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Acute toxicity of sodium chloride and potassium chloride to a unionid mussel (Lampsilis siliquoidea) in water exposures

June 19, 2018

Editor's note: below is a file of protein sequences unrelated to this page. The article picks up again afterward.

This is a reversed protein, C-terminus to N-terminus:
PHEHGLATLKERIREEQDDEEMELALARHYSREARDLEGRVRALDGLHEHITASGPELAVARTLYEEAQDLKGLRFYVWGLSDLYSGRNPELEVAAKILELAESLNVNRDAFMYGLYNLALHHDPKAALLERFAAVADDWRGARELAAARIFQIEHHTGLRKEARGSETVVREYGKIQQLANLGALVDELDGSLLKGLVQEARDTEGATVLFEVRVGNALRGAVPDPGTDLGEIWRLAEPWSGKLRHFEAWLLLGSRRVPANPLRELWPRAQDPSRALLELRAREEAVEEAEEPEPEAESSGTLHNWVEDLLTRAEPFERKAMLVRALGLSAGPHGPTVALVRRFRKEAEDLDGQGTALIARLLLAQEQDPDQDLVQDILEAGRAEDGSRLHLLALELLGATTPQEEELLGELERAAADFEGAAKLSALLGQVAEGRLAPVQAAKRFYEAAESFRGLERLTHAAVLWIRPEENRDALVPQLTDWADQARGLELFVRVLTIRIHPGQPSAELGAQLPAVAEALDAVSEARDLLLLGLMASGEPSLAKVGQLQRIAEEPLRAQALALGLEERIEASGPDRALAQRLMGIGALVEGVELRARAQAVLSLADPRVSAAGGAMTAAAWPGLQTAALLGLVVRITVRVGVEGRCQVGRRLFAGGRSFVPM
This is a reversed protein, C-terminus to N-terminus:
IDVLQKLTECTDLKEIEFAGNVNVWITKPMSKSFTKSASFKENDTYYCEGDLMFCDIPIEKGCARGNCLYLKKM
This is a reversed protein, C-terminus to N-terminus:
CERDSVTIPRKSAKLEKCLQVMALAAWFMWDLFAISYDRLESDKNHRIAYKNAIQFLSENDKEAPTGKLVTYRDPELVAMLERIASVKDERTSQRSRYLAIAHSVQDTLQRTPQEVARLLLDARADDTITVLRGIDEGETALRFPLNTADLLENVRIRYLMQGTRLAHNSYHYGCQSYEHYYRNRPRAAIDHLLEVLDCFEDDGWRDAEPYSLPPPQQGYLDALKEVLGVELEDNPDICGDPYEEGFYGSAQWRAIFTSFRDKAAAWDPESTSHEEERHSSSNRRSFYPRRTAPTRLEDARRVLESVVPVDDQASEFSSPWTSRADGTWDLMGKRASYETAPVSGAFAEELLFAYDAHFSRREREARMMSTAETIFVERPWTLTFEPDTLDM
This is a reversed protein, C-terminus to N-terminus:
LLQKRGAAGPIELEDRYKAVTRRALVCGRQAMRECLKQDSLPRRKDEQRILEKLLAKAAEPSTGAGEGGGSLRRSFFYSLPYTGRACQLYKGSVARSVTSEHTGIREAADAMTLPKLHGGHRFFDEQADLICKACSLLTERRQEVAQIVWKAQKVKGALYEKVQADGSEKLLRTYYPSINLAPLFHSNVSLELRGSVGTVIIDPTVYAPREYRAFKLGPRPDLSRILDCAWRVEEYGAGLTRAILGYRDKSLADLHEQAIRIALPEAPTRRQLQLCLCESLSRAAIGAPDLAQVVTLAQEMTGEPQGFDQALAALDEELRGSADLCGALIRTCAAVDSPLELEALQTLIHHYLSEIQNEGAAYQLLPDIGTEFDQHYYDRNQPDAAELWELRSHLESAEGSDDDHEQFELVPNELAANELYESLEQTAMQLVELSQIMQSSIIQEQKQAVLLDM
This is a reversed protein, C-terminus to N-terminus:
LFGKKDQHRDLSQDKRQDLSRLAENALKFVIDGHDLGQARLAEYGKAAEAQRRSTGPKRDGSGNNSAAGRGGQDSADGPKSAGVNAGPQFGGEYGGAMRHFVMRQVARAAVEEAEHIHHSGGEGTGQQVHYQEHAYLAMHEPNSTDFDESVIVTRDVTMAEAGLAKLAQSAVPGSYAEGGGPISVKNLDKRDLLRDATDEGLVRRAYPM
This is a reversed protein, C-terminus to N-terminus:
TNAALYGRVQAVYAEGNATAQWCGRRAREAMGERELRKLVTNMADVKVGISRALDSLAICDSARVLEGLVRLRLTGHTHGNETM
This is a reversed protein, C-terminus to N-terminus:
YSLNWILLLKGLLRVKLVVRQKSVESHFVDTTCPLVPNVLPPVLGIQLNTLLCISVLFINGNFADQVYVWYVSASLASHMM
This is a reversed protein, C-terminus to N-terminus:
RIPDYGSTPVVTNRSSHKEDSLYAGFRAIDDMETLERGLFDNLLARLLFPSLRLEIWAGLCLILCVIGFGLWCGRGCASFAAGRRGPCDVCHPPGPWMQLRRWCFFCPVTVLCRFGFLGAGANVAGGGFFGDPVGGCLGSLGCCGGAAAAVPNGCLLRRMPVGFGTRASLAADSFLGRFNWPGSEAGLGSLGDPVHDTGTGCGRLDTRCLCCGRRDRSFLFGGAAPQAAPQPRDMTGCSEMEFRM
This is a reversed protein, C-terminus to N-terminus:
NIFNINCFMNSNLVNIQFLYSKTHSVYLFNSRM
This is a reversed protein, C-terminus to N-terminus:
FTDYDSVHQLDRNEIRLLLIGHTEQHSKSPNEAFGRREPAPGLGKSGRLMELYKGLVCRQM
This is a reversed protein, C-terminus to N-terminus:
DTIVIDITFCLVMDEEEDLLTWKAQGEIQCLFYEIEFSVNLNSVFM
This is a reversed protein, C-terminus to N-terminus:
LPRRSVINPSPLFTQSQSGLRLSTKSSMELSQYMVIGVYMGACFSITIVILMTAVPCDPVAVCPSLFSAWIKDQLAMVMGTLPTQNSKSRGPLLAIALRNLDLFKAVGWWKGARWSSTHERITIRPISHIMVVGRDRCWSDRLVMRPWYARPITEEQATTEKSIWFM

Freshwater mussels (order Unionoida) are one of the most imperiled groups of animals in the world. However, many ambient water quality criteria and other environmental guideline values do not include data for freshwater mussels, in part because mussel toxicity test methods are comparatively new and data may not have been available when criteria and guidelines were derived. The objectives of the present study were to evaluate the acute toxicity of sodium chloride (NaCl) and potassium chloride (KCl) to larvae (glochidia) and/or juveniles of a unionid mussel (fatmucket, Lampsilis siliquoidea) and to determine the potential influences of water hardness (50, 100, 200, and 300 mg/L as CaCO3) and other major ions (Ca, K, SO4, or HCO3) on the acute toxicity of NaCl to the mussels. From the KCl test, the 50% effect concentration (EC50) for fatmucket glochidia was 30 mg K/L, similar to or slightly lower than the EC50s for juvenile fatmucket (37–46 mg K/L) tested previously in our laboratory. From the NaCl tests, the EC50s for glochidia increased from 441 to 1597 mg Cl/L and the EC50s for juvenile mussels increased from 911 to 3092 mg Cl/L with increasing water hardness from 50 to 300 mg/L. Increasing K from 0.4 to 1.9 mg/L, SO4 from 13 to 40 mg/L, or HCO3 from 44 to 200 mg/L in the 50 mg/L hardness water did not substantially change the NaCl EC50s for juvenile mussels, whereas increasing Ca from 9.9 to 42 mg/L increased the EC50s by a factor of 2. The overall results indicate that glochidia were equally or more sensitive to NaCl and KCl compared with juvenile mussels and that the increased water hardness ameliorated the acute toxicity of NaCl to glochidia and juveniles. These responses rank fatmucket among the most acutely sensitive freshwater organisms to NaCl and KCl.